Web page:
Responsibility, ISPs and child pornography

June 10, 2008

Thanks to search engines and ISPs, you’re only a couple of words and a click away from the unbear­ably grim world of child por­no­graphy.

Unless you’re a 60s rock star enga­ging in research, there really is no good reason for you to go explor­ing these dark digital alley­ways. And ISPs agree. It’s your fault if you go look­ing. Indi­vidual respons­ib­il­ity is key. Child Por­no­graphy? Society’s prob­lem say ISPs, not ours.

Besides, in the UK, ISPs are rather more inter­ested in part­ner­ing with the record industry to cam­paignVirgin Media against music shar­ing, than in part­ner­ing with the police to pre­vent the cir­cu­la­tion of less eas­ily mon­et­ised but more hellish con­tent — like videos of mer­ci­lessly exploited children.

After all, they didn’t make the stuff. They just delivered it.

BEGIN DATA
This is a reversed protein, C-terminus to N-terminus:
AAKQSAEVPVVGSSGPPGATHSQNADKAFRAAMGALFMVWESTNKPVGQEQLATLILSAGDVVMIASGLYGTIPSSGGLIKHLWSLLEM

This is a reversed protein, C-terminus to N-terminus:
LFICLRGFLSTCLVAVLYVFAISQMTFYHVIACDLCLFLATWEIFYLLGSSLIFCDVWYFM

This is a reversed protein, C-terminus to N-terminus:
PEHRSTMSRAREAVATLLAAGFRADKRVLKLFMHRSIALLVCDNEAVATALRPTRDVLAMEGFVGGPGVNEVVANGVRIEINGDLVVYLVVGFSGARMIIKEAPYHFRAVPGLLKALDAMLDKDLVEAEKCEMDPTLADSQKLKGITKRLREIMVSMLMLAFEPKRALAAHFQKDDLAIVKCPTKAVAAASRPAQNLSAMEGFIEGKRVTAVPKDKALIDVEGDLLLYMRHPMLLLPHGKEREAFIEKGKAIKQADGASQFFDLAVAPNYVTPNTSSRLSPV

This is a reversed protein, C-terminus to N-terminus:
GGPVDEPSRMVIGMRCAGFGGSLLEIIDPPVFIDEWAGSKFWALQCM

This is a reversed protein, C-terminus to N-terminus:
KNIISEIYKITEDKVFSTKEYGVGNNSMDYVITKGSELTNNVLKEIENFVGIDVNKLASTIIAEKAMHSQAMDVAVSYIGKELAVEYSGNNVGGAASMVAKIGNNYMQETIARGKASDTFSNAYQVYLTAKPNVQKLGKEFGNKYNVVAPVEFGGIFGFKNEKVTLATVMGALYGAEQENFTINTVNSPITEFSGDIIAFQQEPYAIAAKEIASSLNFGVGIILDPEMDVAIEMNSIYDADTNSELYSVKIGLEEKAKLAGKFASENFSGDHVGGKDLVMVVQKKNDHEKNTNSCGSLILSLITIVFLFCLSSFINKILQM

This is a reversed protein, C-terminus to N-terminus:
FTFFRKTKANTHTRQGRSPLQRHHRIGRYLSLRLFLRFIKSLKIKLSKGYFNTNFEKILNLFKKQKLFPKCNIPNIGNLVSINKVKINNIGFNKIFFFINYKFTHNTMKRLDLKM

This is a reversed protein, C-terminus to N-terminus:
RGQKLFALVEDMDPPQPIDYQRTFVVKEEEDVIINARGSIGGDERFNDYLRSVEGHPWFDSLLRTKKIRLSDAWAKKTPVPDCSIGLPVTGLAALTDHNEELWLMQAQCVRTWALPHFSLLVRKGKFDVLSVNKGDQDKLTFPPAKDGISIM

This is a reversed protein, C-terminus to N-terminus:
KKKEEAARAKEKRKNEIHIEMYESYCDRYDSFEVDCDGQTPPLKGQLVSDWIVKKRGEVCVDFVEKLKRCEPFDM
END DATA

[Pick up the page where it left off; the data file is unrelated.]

So does online respons­ib­il­ity for con­tent begin and end with the individual?

The ISPs’ argu­ment for non-action may well be about to get its first major knock. The New York Times reports a ground-breaking enforce­ment action by the office of Andrew Cuomo, the state attor­ney general:

The I.S.P.s’ point had been, ‘We’re not respons­ible, these are indi­vidu­als com­mu­nic­at­ing with indi­vidu­als, we’re not respons­ible,’” he said, refer­ring to Inter­net ser­vice pro­viders. “Our point was that at some point, you do bear responsibility.”

Let’s see if someone in the UK is will­ing to chal­lenge them.